ACCC launches component pricing crackdown

Start-up businesses have been warned to be aware of component pricing laws after four cafes and restaurants were charged by the Australian Competition and Consumer Commission.



The ACCC has instigated proceedings against the businesses for allegedly failing to include Sunday and public holiday surcharges in their menu prices.


The companies are the Barbar Café and Bar in the ACT, Syndey outlets Georges Bar and Grill and Steersons Steakhouse and Signature Brasserie in Brighton Le Sands.


The operators have been charged under laws that require businesses that show a part of the price payable for a product or service to display the single total price as well.


Proceedings were brought against the cafes and restaurants for having menus that the ACCC claims did not comply with the component pricing laws.


The ACC has said that it has produced specific guidance for restaurants, hotels and cafes on their obligations, but the restaurant industry has reacted furiously to the charges, claiming that smaller operators were being singled out.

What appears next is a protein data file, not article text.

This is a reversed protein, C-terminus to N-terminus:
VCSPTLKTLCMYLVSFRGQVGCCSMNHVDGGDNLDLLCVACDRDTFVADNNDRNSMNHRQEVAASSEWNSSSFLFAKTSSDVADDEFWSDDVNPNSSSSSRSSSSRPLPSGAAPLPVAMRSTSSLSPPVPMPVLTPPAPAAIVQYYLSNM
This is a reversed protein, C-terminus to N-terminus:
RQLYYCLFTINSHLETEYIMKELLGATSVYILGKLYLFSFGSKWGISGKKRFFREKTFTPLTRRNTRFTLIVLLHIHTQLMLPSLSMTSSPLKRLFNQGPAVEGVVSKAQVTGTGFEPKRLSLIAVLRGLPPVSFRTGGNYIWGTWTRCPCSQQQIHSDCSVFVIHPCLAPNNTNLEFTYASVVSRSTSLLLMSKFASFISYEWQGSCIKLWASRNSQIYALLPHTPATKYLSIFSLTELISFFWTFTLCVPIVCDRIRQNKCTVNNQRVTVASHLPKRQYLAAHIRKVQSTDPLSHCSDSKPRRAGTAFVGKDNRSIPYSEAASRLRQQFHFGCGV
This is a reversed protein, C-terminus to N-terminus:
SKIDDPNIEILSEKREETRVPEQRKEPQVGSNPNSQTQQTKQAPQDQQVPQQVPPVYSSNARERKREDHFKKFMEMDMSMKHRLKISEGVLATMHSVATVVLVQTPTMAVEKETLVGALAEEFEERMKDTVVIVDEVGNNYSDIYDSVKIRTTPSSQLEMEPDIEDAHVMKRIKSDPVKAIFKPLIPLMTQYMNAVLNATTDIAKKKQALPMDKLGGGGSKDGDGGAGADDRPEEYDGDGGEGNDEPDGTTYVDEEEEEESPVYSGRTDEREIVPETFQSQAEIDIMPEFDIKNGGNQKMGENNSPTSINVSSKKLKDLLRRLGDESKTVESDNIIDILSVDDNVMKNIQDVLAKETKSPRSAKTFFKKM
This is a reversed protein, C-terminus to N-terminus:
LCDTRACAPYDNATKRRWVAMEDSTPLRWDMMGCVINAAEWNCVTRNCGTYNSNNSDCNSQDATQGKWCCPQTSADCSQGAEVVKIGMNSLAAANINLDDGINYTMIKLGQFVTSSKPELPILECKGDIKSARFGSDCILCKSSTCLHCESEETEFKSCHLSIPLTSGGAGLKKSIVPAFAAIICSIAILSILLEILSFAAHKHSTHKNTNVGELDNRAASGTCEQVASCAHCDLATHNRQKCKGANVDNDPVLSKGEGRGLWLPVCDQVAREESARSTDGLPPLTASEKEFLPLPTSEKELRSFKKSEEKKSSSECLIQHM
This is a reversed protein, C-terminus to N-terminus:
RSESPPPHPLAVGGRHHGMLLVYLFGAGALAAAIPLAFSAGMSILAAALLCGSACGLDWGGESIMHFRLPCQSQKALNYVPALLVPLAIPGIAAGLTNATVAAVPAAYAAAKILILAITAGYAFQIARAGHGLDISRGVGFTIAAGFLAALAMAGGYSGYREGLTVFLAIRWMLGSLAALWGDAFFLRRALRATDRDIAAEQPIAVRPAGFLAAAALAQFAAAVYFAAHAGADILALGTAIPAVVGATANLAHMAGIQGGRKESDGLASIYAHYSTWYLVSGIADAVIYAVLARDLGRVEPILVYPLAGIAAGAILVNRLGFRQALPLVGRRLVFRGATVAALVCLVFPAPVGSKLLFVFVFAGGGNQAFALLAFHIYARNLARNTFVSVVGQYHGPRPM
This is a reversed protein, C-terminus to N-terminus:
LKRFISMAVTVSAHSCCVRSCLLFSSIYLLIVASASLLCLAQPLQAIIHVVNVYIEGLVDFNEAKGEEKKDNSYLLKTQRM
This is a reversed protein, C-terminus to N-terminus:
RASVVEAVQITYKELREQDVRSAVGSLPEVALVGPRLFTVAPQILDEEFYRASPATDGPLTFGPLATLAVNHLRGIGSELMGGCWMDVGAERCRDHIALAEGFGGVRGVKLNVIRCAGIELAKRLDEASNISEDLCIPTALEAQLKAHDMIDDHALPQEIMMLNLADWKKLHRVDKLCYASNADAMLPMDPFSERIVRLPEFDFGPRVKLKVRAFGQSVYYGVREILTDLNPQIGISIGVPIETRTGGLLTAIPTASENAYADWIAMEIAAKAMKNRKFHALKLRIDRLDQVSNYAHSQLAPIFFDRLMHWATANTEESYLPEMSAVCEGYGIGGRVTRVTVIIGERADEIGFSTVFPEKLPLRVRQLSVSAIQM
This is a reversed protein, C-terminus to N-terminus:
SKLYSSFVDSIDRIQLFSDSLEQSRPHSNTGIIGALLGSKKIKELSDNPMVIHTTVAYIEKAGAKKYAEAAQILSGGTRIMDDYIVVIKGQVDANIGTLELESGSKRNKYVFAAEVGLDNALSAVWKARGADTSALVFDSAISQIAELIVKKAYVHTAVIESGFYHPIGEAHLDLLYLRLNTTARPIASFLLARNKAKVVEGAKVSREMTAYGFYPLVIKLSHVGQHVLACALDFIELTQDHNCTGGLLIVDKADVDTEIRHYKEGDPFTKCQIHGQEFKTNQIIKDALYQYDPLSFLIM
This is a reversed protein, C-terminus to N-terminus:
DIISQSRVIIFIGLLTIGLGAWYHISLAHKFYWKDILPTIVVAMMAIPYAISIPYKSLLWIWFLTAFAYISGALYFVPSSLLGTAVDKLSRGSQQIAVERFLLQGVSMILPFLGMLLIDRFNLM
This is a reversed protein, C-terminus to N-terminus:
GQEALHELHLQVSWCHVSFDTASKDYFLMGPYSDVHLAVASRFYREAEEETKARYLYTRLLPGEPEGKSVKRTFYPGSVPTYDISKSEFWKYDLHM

John Hart, CEO of the Restaurant and Catering Association, says: “The compliance activity being undertaken over the past three to four months has been pretty vicious.”


“The reality is we detest the way the ACCC goes about these things because they do so through press releases and by naming companies. I understand the reason they do it, because they just don’t have enough officers to round people up, but we still think it’s absurd and totally unfair.”


“Our board is absolutely furious with the way this has been dealt with, there is so much anticompetitive behaviour and yet so many bigger players get away totally unscathed. Because they won’t pick a fight with them, they go after the smaller players.”


The component pricing laws that start-ups have to be aware of fall under the 1974 Trade Practices Act, which prohibits businesses from misleading consumers by only showing the part of a product or service’s price.


The regulations were updated on 25 May 2009. The amendments mean that if a business shows a particular part of a price in an advertisement, it must also show the entire sale price at the same time.


The total price is required to feature “at least as prominently” as the leading price component, according to the ACCC. The aim is that consumers are easily able to determine the accurate price of their purchase.


The rules particularly impact upon the travel, retail and hospitality industries.


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